I told a friend later about meeting him. My only regret, I told my friend, was that I did not tell his wife what a hero her husband was. My friend shook her head, and told me: she knows. A wife knows. 

I have a dream of getting a novel published one day and, when I retire from the Navy, running workshops for vets like my Texas friend. To help them tell and write their stories. But then, I still got some seas to sail before I hang up the aquaflage and maybe someone will have taken the idea and run with it. Please do. These guys, like Jeff Davis, like my Texas friend, are our brothers and they need a good listening to. And perhaps a good reading of as well.

Green Beret Training, Robin Sage

Chief Kidd sent in the following story to share:

At Fort Bragg in the ’80s, the duty battalion caught all kinds of odd duties they had to provide warm bodies for. Usually they were crappy jobs like highway cleanup, but when my unit’s time came up, I was able to leverage my job as a photojournalist into being a “G” for Robin Sage. A “G” is an active duty soldier who simulated being an untrained native resistance trooper for Robin Sage.

Robin Sage is the final phase of Special Forces training and the SF students came to Camp MacKall prepared for the worst. Make it through this and they earn the mythical Green Beret.  I was the most senior of the batch of junior folks assigned to support the operation, so I was the “G” first sergeant. We mooched smokes and food from them like there was no tomorrow.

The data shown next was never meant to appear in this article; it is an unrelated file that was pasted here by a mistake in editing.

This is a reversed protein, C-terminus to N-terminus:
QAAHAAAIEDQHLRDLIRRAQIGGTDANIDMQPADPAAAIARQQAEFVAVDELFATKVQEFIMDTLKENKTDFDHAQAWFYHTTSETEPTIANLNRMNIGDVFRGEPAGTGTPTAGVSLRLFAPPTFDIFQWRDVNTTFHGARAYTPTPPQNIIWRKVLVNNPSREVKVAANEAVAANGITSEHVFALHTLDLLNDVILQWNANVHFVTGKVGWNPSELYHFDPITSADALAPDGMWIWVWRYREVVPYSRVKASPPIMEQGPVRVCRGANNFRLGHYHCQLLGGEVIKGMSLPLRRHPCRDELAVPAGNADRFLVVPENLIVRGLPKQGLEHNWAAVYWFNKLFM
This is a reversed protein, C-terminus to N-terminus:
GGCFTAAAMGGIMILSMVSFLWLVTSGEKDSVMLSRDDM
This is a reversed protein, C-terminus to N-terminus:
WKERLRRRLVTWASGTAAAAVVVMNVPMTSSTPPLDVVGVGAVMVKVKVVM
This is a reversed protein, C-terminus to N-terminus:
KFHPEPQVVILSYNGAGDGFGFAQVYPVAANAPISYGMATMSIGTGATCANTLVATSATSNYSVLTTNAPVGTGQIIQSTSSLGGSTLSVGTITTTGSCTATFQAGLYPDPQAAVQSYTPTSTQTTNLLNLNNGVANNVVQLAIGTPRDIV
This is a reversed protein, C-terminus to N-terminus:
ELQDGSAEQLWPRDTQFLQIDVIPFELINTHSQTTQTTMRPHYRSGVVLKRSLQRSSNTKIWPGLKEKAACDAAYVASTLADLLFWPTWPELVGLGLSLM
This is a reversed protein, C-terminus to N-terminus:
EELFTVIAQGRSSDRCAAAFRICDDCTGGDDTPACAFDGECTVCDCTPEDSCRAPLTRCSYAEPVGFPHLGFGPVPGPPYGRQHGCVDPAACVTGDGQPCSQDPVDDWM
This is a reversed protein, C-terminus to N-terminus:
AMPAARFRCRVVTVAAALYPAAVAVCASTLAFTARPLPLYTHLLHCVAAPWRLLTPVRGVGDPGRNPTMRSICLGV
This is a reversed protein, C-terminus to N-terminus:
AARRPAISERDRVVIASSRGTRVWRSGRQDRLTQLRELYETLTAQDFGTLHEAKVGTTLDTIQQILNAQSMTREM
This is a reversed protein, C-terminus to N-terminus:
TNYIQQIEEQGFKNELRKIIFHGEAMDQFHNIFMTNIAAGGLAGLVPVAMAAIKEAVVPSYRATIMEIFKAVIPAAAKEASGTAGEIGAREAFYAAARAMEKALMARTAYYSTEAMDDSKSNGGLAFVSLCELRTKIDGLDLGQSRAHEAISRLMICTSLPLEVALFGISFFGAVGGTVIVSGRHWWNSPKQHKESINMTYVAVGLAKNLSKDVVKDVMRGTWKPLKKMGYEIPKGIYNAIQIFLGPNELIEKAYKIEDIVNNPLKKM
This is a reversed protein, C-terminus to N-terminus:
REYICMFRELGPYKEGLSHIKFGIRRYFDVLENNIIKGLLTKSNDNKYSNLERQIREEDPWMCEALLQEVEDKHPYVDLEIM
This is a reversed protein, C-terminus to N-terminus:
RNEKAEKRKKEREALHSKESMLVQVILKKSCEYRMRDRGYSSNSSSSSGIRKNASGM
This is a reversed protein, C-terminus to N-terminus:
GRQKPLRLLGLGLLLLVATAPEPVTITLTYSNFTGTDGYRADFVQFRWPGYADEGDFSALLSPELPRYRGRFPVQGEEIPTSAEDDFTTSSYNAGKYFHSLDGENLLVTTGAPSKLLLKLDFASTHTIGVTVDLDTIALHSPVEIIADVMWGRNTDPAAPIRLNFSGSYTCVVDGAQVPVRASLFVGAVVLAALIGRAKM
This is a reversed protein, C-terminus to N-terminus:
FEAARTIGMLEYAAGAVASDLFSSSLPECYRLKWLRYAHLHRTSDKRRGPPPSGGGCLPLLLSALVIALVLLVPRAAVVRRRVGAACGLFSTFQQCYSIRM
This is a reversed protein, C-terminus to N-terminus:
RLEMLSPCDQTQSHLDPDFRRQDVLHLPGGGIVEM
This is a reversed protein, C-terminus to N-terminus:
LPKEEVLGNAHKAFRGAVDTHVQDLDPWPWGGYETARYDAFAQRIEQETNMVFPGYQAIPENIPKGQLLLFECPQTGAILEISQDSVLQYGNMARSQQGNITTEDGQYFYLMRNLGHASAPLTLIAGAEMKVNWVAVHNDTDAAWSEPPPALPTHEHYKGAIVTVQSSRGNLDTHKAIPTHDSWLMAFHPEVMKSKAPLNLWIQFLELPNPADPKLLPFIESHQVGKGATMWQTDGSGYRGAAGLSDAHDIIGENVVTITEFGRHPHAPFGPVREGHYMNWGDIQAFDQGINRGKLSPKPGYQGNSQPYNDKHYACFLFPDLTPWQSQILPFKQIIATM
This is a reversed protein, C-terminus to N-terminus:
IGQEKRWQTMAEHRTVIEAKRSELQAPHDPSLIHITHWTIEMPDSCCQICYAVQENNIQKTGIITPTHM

Chief Kidd (Once SPEC4 Kidd)

The first week went as everyone expected. We lived in hooches covered in pine needles, woke in the middle of the night to DI DI MAO from the opposition forces and completed several missions, the coolest being the time we wired a bridge for demolition. We had just finished wiring the (simulated) explosives on a small road bridge over a seasonal riverway when we saw a large vehicle approaching.

We assumed an OPFOR deuce-and-a-half had caught up to us and our perimeter forces engaged.  The civilian operated Recreational Vehicle (CORV) immediately slowed at the sight of the subdued muzzle flashes of our guards, but bravely continued on their way. (This is sarcasm.)

In the second week, we had been forced to reposition several times and the leader of the guerrilla forces (an SF instructor) called a meeting. The trainee SF Team Leader (a 1Lt), his enlisted first (an SSgt) and I as “G” first sgt (lowly Spec4) met. The instructor ranted and raved about how his forces were being killed and blamed it on the SF team. The Lt denied any responsibility aggressively.

The guerrilla leader (SF cadre) ordered his guards (more SF cadre) to search the Lt’s gear. They found a map of the region marked with our current position as well as our boogie position (where we would go it we were hit unexpectedly). There was also a list of all the names of the G forces (a bad no-no, if the government forces get the opposition names, then families die).

He confronted the Lt, blaming him the deaths of his troops. After a lot of arguing he shot the Lt. (It was a blank obviously.) The Guerrilla leader then turned to the trainee SF team First Sgt and said “Can we do business?”

The SSgt mimed wiping blood off his pants and said “Yes, we can do business.”

This may seem harsh, but I was a fly on the wall so to speak. The instructors were very unhappy with the Lt’s performance and washed him out in the harshest manner. The SSgt brushing blood off his pants still sticks with me. I was very sleep deprived, an inexperienced REMF. Now looking back over 25 years later, I wonder if my memories are correct. But whether they are perfect or not, it is a helluva a good drinking story.

Chief Kidd (Once SPEC4 Kidd)